In the late 1960s, Malawians flocked to the gold mines when local quotas on recruiting labour were removed. This migration surge was soon curtailed by a ban on recruiting and an immediate repatriation of migrants in response to a plane accident in the early 1970s that killed returning miners. Between 1967 and 1973, mine migration increased by 200% and then fell to zero (Figure 1). Remittances followed a similar pattern (Figure 2). Total remittances were large – in the order of $53 million, triple the amount of total US foreign aid sent to Malawi in the mid-1970s. We exploit these unexpected changes in the ability to migrate internationally to identify the effects of migration and remittances on the local Malawian economy.

Figure 1 Annual employment of Malawians in South African mines, 1950-1994 

Source: Dinkelman and Mariotti (2016)

Figure 2 Total remittances returned to Malawi, 1966-1974

Source: Dinkelman et al. (2020)

Reading, writing, and remittances: Circular migration raised education levels of the next generation

In Dinkelman and Mariotti (2016), we compared total years of education of adults who would have been eligible for primary schooling during the migration shock years across areas with and without mine labour recruiting stations. Areas with recruiting stations tended to send more migrants because living near a station made it easier to sign up for mining jobs. We show that these recruiting stations were placed as if randomly, and show that the high migrant-sending areas were not observably different on economic or geographic variables that might have separately predicted higher levels of educational investments. We also controlled for unobserved differences between recruiting and non-recruiting areas using older and younger age groups who were ineligible for primary school during these years as the comparison cohorts.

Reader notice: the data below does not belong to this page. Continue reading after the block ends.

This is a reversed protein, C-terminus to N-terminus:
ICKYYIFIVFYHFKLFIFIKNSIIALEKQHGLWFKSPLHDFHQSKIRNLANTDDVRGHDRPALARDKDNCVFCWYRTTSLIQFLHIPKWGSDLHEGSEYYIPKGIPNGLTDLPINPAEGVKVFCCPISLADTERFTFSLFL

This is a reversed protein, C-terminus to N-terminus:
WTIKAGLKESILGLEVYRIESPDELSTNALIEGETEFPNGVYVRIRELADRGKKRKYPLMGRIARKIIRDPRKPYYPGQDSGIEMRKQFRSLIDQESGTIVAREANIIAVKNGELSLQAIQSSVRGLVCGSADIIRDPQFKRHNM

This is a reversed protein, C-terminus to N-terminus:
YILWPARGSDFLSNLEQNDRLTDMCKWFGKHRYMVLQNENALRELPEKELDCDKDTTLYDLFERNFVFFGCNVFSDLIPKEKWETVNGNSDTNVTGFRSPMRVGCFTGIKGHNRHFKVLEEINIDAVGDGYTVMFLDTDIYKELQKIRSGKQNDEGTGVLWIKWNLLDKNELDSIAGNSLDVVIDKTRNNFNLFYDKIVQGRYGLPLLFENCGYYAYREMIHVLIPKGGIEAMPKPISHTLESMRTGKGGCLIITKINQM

Figure 3 shows how exposure to these migration shocks affected schooling gaps across sending areas for eligible and ineligible cohorts of adults. The gap in years of schooling between areas with and without recruiting stations was zero before the migration shock (ineligible pre-treatment cohorts), but becomes large for cohorts eligible for school during the migration shocks (early and late treated cohorts). After the end of migration, among younger groups (ineligible post-treated cohorts) the education gap across districts again shrinks. Twenty years after the end of migration, human capital is 4.8-6.9% higher among eligible cohorts in communities with the easiest access to migrant jobs.

Figure 3 Estimated differences in education by cohort and recruiting station status of district

Source: Dinkelman and Mariotti (2016).
Note: WENELA districts are those with mine labour recruiting stations. 

From farming to services: Circular migration led to structural changes in the labour market